Blood cancer treatment has made much progress thanks to advancements in biomedical technology. As one of the most frequently occurring types of cancer among all races and ethnicities, the fact that there are now appropriate treatments to counter blood cancer symptoms is hugely reassuring. Here are a few facts surrounding blood cancer that you should know about but probably don’t.
What are Blood Cancers?
Blood cancer, commonly known as haematologic cancer, develops within the bone marrow or lymphatic system. The process of cell generation is impaired in patients who have blood cancer. This induces an out-of-control proliferation of dysfunctional blood cells that trigger blood cancer symptoms. In addition, it depends on the patient’s immunity and ability to tackle infections.
There are three types of blood cancers.
- Leukemia – is a malignancy that targets the bone marrow. In this scenario, the body’s production of white blood cells becomes unregulated.
- Lymphoma – affects the lymphatic system. This leads to the body generating an abnormally high quantity of lymphocytes.
- Myeloma – compromises the immune system since the malignancy attacks the plasma cells.
8 Facts about Blood Cancers
- The tenth most common type of cancer.
In India, around one lakh patients are diagnosed with blood cancer annually. According to GLOBOCAN 2020 (a global observatory for cancer trends), approximately 20,000 new instances of childhood blood cancer are reported in India each year, with nearly 15,000 of them being leukemia.
According to statistics, blood cancer is the tenth most commonly occurring type of cancer across races and ethnicities. However, in India, patients who have already undergone bone marrow transplants as a treatment for blood cancer have a survival rate of more than 75%.
- Avoiding blood cancer.
A few lifestyle modifications can lower one’s risk of blood cancer. Smoking cigarettes or tobacco use in any form is a huge NO. There are no foods that can claim to treat or cure leukemia,
but some are proven to lower the risk.
Certain supplements, such as St John’s wort, can be taken by those undergoing treatment. There is, however, no certain way to prevent most childhood malignancies.
- Early blood cancer symptoms.
People from different age groups are more likely to develop certain types of blood cancer. For instance, people under the age of 24, for instance, are more likely to develop Acute Lymphoblastic Leukemia, while Myeloid leukemia is more prevalent in people under the age of 50.
Weight loss, fever, exhaustion, and swollen lymph nodes are some of the symptoms. Other symptoms include itchy skin/rashes, nausea, loss of appetite, and shortness of breath.
- More common in men.
Blood cancer symptoms are somewhat more common in men across age groups, though the cause for this is undetermined. In addition, many cancers are more frequent in males, whether adults or children; this fact is primarily unknown. According to a physician-researcher studying the genetics of leukemia and prospective treatments, males with certain types of leukemia generally have abnormalities in genes on the X chromosome. Unfortunately, there isn’t much further to go on, in this regard.
- The majority of children battling leukemia survive
Scientists have discovered that mutations in the DNA of normal bone marrow cells can lead them to expand out of control and turn into leukemia cells. The majority of children with Leukemia are undiagnosed and have no apparent risk factors for developing the disease.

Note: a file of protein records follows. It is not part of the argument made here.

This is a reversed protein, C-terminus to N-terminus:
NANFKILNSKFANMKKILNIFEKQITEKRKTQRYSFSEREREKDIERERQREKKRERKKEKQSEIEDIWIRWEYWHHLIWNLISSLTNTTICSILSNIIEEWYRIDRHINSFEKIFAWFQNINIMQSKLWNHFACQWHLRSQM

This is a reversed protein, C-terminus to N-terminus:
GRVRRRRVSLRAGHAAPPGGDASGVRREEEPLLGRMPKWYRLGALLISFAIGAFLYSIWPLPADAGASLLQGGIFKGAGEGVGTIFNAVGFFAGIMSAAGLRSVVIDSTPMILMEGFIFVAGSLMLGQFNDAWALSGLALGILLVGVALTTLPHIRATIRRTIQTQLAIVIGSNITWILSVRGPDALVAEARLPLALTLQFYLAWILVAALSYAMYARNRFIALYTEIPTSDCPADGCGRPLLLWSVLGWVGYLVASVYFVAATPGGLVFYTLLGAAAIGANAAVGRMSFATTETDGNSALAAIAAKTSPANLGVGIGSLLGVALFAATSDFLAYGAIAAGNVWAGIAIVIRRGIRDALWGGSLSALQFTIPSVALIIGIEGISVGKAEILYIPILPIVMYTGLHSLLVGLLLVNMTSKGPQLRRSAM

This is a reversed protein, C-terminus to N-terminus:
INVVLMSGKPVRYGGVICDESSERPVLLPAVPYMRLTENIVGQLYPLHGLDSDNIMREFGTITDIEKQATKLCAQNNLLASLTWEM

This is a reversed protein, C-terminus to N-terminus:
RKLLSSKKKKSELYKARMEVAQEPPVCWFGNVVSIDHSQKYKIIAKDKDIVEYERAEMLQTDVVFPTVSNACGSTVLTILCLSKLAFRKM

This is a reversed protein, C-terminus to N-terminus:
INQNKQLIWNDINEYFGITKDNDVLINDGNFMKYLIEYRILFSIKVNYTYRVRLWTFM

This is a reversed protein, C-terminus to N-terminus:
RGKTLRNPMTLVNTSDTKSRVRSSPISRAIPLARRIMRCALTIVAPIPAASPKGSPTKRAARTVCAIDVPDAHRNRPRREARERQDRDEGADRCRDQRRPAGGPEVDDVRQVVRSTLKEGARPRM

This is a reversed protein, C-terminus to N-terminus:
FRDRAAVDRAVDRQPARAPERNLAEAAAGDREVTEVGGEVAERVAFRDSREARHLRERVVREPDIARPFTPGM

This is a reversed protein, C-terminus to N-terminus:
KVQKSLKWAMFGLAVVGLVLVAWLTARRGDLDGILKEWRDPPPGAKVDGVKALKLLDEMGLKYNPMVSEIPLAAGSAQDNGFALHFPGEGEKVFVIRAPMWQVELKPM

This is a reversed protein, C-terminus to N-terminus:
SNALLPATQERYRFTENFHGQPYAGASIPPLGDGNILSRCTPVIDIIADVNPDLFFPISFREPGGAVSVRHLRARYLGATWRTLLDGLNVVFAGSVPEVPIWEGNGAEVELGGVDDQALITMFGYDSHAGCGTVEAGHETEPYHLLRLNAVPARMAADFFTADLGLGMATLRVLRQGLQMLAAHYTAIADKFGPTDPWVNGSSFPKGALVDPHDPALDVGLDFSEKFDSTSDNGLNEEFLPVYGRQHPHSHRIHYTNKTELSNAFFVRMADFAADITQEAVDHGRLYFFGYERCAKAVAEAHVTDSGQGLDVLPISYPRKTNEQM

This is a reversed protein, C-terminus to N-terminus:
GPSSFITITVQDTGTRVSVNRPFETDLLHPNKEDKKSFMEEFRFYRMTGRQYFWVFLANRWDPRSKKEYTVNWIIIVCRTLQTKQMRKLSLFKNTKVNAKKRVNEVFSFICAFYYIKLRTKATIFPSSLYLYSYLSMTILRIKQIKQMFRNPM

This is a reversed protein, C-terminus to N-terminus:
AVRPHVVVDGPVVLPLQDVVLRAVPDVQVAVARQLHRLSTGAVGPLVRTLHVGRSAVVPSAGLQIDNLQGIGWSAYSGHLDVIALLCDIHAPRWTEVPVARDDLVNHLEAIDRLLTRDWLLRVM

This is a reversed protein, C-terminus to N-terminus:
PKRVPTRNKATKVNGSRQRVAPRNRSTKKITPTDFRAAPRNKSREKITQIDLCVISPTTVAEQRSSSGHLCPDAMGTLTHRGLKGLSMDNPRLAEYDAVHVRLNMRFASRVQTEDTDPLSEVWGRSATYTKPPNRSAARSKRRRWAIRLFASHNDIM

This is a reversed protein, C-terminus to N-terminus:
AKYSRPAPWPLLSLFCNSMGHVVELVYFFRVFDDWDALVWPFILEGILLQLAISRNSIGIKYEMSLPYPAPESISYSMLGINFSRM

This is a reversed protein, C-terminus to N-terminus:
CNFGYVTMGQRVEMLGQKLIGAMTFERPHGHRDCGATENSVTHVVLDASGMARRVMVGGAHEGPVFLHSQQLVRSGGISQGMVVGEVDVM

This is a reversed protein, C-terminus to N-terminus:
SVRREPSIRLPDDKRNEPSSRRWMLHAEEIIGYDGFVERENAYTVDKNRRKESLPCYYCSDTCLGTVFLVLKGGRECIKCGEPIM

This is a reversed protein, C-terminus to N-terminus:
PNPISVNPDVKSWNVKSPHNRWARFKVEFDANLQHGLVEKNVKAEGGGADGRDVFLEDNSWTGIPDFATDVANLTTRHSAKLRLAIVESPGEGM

Acute Lymphoblastic blood cancer, however, is more predominant among children, with patients under the age of 15 having a nearly 90% probability of survival for five years post-treatment.
- Foods that aid blood cancer recovery
Not only can a healthy diet and a strong immune system protect you from blood cancers, but they can also protect you from myriad other diseases.
In addition, blood cancer patients should consume fresh produce rich in vitamins and minerals.
They must consume low-fat foods and dairy products. Low-fat proteins such as lean meat, poultry, chickpeas, and lentils comprise a good diet for Leukemia patients.7. Children and adults are affected by different variations of Leukemia.
Acute Lymphocytic Leukemia (ALL) is the most common type of cancer in children and teenagers – responsible for almost three to four occurrences per person annually.
Acute Myelogenous Leukaemia (AML), on the other hand, is the most prevalent form of blood cancer in adults. TARGET researchers concluded that no single treatment strategy is likely effective for relatively rare pediatric AML patients.
- Blood cancer cells do not die naturally
Unlike normal blood cells, Leukemia cells do not die of old age or dysfunctionality, enabling them to multiply and force out healthy blood cells. Your body’s ability to circulate oxygen to tissues, control bleeding and fight infections, and become impaired by a deficit of healthy blood cells.
The lymph nodes, spleen, and brain are where leukemia cells may spread. Chemotherapy and radiation eliminate malignant cells and kill healthy cells, which is why side effects can be severe. Doctors can now administer certain drugs to help patients cope with the adverse effects of these treatments.
Leukemia is a complex hematologic disease with various diagnostic and therapeutic approaches. Therefore, healthcare experts from many specialties and disciplines – physicians, nurses, physical therapists, dieticians, etc.– must be involved to achieve effective treatment, minimize adverse events, and preserve their quality of life.
Successful patient outcomes require patient-centered communication and shared decision-making. Multiple blood malignancies are prevalent, and a hematologist must evaluate them for proper treatment recommendations.